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Monday, July 23, 2018

Why they die young

Oppressive social norms are behind rising suicides among the youth.

Written by Vikram Patel | Updated: October 27, 2017 12:45:10 am
Supreme Court, online games, Blue Whale, Blue Whale challange, suicide, india suicide, suicide india, india suicide reports, suicide reports india, Blue Whale challange deaths in India, virtual gaming, games for children, youth suicide cases, student suicide cases, indian express If young people are the hope for our nation’s future, we must bring hope into their lives by entitling them with the freedom to choose how they live and whom they love.

On October 12, the Supreme Court ordered the government to suggest remedial measures to address the concern that online games like the “Blue Whale” were leading to suicides by young people in India. The game is apparently able to “psychologically provoke players to indulge in daring, self-destructive tasks for fifty days before finally taking the winning step of killing themselves”. I was surprised by this swift reaction because the fact that suicide is a leading cause of death among India’s youth has been known for many years and there has been virtually no acknowledgment of this public health crisis by any responsible authority. As is often reflected in our warped sense of priorities, the attention is now skewed on an “external” threat such as an online game, while ignoring the pervasive factors, intrinsic to our society, which are driving tens of thousands of our youth to take their own lives.

That young people are developmentally primed to take risks and behave impulsively is well-recognised; it is the result of a unique combination of biological events (such as changes in the brain and puberty) and social expectations (such as those related to completing education and finding a partner) which occur during this period of life. These developmental characteristics are essential to prepare the adolescent to successfully negotiate the transition from dependence on one’s parents to being able to face up to the inevitable challenges of adult life. But these also present unique vulnerabilities, not least when a young person feels trapped by circumstances beyond his control. In India, customs and traditions which have thrived for centuries are now in conflict with the desires of young people and it is this conflict which is, at least in part, fuelling our astonishing rate of youth suicide. In short, young people are finding their desires to lead the lives of their choice being thwarted.

One such desire is to pursue an education and a career of one’s choice. While young people today have innumerable opportunities for careers, social norms continue to stress “traditional” options such as medicine and engineering. There is tremendous pressure to attain absurdly high grades to secure admission to prized colleges and droves of youth are packed off to tuition factories in places like Kota, which has been in the news for being the epicentre of youth suicides. In a rare piece of thoughtful journalism on the Kota suicides, Snighda Poonam narrated accounts which spoke of crushed dreams. One particularly poignant story was that of Kumar who “doesn’t see himself as an IIT-type guy” and, when asked what it is he actually wanted to do, said he “never thought about that, I have never felt that free”.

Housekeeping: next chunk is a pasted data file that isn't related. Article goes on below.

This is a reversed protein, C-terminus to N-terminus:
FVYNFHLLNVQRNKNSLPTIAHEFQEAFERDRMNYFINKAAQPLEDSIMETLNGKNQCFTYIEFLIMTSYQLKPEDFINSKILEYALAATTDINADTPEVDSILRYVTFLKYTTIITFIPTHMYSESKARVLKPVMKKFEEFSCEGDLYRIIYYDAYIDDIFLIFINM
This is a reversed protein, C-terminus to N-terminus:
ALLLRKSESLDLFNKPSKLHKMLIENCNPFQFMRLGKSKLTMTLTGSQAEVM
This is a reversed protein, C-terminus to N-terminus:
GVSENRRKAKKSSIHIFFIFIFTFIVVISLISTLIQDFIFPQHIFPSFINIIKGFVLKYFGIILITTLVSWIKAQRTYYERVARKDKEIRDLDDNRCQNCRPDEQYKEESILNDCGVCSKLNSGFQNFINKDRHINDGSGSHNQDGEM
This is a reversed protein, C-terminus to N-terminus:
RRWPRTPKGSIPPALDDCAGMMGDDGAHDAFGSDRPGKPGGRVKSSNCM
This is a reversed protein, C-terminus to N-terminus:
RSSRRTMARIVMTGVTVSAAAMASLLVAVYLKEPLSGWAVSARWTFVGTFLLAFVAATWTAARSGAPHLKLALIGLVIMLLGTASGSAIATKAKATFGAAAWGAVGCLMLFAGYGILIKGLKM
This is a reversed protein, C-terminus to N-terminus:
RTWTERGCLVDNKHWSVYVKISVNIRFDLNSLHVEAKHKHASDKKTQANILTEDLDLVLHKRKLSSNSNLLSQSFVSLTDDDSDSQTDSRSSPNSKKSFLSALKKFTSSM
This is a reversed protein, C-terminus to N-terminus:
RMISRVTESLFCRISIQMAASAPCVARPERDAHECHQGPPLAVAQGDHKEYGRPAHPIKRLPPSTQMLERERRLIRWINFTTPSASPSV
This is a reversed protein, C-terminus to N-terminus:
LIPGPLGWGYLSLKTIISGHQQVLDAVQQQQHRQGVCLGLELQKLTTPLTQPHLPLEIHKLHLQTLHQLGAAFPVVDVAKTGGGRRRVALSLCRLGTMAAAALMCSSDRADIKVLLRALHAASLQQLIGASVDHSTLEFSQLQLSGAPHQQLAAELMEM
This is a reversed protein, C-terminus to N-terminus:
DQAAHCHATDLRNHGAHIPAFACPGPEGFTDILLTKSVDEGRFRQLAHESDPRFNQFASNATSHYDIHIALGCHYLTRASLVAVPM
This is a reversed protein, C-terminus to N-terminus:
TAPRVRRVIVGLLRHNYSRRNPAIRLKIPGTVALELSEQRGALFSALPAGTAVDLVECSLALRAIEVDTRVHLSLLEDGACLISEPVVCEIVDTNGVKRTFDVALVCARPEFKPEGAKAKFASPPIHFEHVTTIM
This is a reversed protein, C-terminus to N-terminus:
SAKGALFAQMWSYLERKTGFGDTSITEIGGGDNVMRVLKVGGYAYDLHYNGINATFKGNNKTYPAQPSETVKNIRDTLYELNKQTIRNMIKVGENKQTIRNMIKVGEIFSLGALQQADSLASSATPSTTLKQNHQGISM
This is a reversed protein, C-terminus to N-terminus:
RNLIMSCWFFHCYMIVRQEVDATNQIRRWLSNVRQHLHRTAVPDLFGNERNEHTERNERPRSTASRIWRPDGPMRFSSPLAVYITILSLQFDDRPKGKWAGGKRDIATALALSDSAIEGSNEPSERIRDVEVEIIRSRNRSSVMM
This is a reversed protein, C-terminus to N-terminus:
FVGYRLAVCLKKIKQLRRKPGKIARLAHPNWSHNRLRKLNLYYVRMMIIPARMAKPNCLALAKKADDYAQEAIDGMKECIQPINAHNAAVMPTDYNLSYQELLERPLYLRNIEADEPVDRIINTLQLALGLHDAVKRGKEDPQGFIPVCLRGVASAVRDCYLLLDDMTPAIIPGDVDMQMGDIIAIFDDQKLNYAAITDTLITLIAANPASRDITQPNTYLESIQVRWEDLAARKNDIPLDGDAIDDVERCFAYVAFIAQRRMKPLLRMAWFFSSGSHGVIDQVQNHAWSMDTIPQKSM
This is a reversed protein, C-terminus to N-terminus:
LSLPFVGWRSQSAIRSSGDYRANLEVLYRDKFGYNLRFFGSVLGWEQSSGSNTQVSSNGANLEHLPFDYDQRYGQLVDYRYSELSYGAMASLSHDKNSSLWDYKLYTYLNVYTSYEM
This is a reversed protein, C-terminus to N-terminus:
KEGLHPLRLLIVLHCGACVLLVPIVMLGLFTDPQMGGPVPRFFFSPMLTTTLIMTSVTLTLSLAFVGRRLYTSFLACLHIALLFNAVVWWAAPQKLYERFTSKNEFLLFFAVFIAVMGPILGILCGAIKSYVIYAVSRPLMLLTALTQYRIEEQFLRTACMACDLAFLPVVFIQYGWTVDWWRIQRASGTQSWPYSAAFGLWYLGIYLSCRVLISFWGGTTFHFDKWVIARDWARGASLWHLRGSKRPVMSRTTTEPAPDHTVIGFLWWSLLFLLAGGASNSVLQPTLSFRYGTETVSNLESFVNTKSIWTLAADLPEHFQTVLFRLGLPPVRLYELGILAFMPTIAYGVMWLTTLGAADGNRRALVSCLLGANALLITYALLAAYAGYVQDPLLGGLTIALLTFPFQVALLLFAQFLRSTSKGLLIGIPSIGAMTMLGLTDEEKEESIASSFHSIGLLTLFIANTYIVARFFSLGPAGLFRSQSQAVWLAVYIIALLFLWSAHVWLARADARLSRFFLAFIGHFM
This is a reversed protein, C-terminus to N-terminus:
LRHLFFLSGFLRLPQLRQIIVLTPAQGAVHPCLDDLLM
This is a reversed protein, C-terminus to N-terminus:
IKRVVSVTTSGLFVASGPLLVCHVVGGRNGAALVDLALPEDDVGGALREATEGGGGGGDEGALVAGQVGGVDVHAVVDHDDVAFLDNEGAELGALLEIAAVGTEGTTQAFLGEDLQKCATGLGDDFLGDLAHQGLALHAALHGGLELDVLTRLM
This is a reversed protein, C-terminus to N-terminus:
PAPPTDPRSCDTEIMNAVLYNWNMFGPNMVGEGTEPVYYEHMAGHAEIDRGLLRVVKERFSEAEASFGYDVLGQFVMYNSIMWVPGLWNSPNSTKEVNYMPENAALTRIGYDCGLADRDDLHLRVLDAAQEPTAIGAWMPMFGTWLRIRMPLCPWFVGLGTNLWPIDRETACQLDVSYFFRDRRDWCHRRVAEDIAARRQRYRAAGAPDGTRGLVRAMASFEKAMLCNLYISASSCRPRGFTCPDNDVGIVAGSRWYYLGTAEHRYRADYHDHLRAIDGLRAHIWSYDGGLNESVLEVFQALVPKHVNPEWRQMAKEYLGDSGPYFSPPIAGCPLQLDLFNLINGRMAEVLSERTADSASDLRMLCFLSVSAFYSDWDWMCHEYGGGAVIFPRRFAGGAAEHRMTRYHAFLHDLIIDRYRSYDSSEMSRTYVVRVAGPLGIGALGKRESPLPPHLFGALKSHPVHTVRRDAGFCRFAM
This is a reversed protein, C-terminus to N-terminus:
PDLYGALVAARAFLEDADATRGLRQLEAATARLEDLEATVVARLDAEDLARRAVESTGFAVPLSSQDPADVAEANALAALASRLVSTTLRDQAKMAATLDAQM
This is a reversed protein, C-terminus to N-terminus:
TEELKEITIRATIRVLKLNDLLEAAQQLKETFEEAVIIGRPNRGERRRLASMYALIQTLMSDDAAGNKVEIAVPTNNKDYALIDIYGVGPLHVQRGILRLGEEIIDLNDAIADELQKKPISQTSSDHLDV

The other desire is, not surprisingly, for romance. For some youth, being denied the right to love a person because of their religion, caste, community or sexual orientation, is the most tragic trigger for suicides. No account of suicide can be more heart-rending than that of couples taking their lives because they cannot bear to be apart, and being together would invite the wrath, and in some cases the real threat, of physical harm. In March, Feroz Ahmed and Gunjha Sharma, teenagers in Uttar Pradesh’s Shahjahanpur district, ended their lives to spare their families of harassment on account of their relationship. The teenagers first hugged each other, then Feroz shot Gunjha and then he turned the pistol on himself. This tragedy followed on the heels of Sonu Mohammad and Sheelam Kumari, secondary school students in Agra, who locked themselves in a room and set themselves on fire. Police said their bodies were found locked in a tight embrace and that the suicides had been precipitated by the forced marriage of Sheelam to another man.

Of course, these are extreme examples, but they do represent the tip of the iceberg of pent-up frustrations of millions of India’s youth striving to break free of orthodox values which prohibit them from exercising control over their bodies, and their hearts. Exposed to an ocean of opportunities through education, urbanisation and globalisation, they find themselves trapped in a puddle of repressive norms and bigotry. Focusing on the blue whale is a red herring. Conservative social customs are poisoning the lives of our youth, fuelled by forces which champion antiquated views of our society, stratified by class, caste and religion. The World Congress on Adolescent Health is being held this weekend for the first time in India, a country which is home to the largest number of adolescents on the planet. It presents a unique opportunity to highlight that the toll of misery and suicides afflicting some of India’s youth is being fuelled by oppressive social norms.

If young people are the hope for our nation’s future, we must bring hope into their lives by entitling them with the freedom to choose how they live and whom they love.

The writer is the Pershing Square Professor of Global Health at Harvard Medical School and is affiliated with the Public Health Foundation of India and Sangath.

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